Utilizing multidisciplinary case studies and building upon anti-foundationalist principles, this book offers a pragmatic interpretation of sustainable development concepts within our emerging global urban context and will be a valuable resource for both undergraduate and postgraduate students, as well as academics and professionals in the areas of urban and planning policy, sociology, and urban and environmental geography.
Urbanization and Climate Co-Benefitsexamines the main opportunities and challenges to the implementation of a co-benefits approach in urban areas. Drawing on the results of empirical research carried out in Brazil, China, Indonesia, South Africa, India and Japan, the book is divided into two parts. The first part uses a common framework to analyse co-benefits across the urban sectors. The second part examines the tools and legal and governance perspectives at the local and international level that can help in planning for co-benefits.
This book will be of great interest to students, practitioners and scholars of urban studies, climate/development policy and environmental studies.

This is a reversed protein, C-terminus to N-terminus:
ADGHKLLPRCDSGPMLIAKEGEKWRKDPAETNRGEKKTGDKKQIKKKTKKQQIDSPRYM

Offering both theoretical and practical approaches, this book proposes critical perspectives and an interdisciplinary lens on urban inequalities in light of individual, group, community and system vulnerabilities and resilience. Touching upon current research trends in food justice, environmental injustice through socio-spatial tactics and solution-based approaches towards urban community resilience, Resilience, Environmental Justice and the City promotes perspectives which transition away from the traditional discussions surrounding environmental justice and pinpoints the need to address urban social inequalities beyond the build environment, championing approaches that help embed social vulnerabilities and resilience in urban planning.